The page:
Home' Trinidad and Tobago Guardian : May 19th 2014 Contents A33
Monday, May 19, 2014 www.guardian.co.tt Guardian
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The ideal candidate should possess:
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(next to the National Stadium)
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Fax: 868 623-6766
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How are we to take the
withdrawal of support by the
Corporation Sole (the Govt) from
those officials who have been
under heavy scrutiny as relates to
their role in a recent matter at a
government institution of which
they were a part?
Is it the pressure from the
people as one activist claims or is
it part of an electioneering
strategy for 2015 with the
government appearing to listen to
the "voice of the people" as part of
the PM's call for a "national
conversation" and taking the high
road of finally putting perceived
wrongs right, of which the recent
firings of two Ministers are ample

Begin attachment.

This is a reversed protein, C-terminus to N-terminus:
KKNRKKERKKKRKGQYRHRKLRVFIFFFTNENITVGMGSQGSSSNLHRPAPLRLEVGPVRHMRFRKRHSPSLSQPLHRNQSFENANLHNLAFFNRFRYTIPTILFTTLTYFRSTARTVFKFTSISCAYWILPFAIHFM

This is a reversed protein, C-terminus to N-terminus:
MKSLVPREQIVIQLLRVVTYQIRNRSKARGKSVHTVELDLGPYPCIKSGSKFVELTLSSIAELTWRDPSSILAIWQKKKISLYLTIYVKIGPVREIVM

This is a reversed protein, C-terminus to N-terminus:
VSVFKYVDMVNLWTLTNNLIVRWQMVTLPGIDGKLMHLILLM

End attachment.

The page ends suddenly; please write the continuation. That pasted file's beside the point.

Is this "appearing to listen to the
people" a form of astute
politicking at its best, which if it
takes root, can produce a surprise
result for 2015? Let's face it,
whatever the missteps of this
government it continues to
sustain support on the ground.
The diehards won't be caught
dead voting for Rowley, as much
as those of similar ilk on the other
side won't for the UNC, for
reasons which we all understand,
and among the "liberal-minded"
looking for good governance for
the future, there is little in the
PNM to suggest new faces with
new ideas,away from the same ol',
same ol' for which they would
have been booted out of office.
Again, for some, why change the
government when becoming a
board member or a CEO can be
achieved by simply knowing a high
official in the party, which is also
the thinking of many contractors
or other type beneficiaries who
stand to gain from their
demonstrated loyalty to the
We should not forget also, that
it is the "material" and "tangible"
which count in an election of
which the government has much
to boast, such as "free" social
housing, free travel, free food
stamps, parcels and increased
pensions, and unlimited CEPEP
And on the same continuum, the
"visibility" of the highway
wherever it may reach, the "lights"
at night of the emerging Couva
Children's Hospital, the "tall"
building which the San F'do
teaching Hospital is, are bound to